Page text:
High School Journalists: Create a FB Page

This post is a continuation of the previous post that was published earlier today, which pertains to high school journalism students who are interested in having their work shown to the world, online. 

Another activity you can do, no matter if you are in school or taking a summer break is…

Create a Facebook Page where you can publish your written work or the photographs you’ve taken at certain events/places. This can also be placed on your resume and shown to that one individual who interviews you when looking for a certain place to work, after receiving your Bachelor’s Degree from college. It’s important to receive and have experience under your belt because that is what will help you get a job in the real world. Not just a diploma from high school with some experience, but college experience as well (internships, practicums, etc). 

 

 

 

High School Journalists: Create A Blog

High school is a place where opportunities are given: through determination and with the help of students collaborating together to finish their assigned deadlines before the school year ends. For high school journalism students, here is one activity you can do when you are in school or out for the summer.

You can…

Create a blog and publish your work, which will give you the experience that can be added onto your resume. However, you must post on a daily basis or you will not receive any responses nor likes. It’s great to receive feedback because it helps you grow as a blogger and as a journalist.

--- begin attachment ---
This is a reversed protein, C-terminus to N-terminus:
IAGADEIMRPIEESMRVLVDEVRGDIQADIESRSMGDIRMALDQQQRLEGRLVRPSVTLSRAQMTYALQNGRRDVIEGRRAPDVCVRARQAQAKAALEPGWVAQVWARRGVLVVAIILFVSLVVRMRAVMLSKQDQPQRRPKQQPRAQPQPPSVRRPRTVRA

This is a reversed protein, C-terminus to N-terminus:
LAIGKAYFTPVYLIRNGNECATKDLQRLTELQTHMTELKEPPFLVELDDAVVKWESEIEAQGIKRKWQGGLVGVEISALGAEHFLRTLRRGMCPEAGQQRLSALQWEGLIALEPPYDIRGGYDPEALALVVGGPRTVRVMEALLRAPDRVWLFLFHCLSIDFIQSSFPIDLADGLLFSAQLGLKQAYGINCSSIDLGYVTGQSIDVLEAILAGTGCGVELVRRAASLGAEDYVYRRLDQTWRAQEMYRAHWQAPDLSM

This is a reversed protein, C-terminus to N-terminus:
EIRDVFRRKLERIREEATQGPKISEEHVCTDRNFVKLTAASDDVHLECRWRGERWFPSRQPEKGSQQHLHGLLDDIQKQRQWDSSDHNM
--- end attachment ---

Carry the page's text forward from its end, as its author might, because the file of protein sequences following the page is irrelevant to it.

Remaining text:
Yearbook Staff Guidelines:

Being on the yearbook staff is fun, but the workload can be an overload. In other words, you have to plan ahead of time and meet deadlines, constantly. There are more than one assignments you will be given throughout the year and they only relate to the sections you work on. For example, if you volunteered to cover sports, your editor-in-chief will ask you to attend certain games on campus to take pictures or interview one of the players. A list of the players’ names will be given to you and it’s your job to make sure you have the story written out and ready to turn in as soon as you finish correcting punctuation and grammatical errors. These tips and guidelines are set in stone for various reasons. It’s not only to make sure the staff, overall, have completed their sections which are in preparation for publishing at a yearbook company, but it’s the adviser’s responsibility to guide and lead the staff in a right and successful direction that will be both rewarding, hardworking and memorable.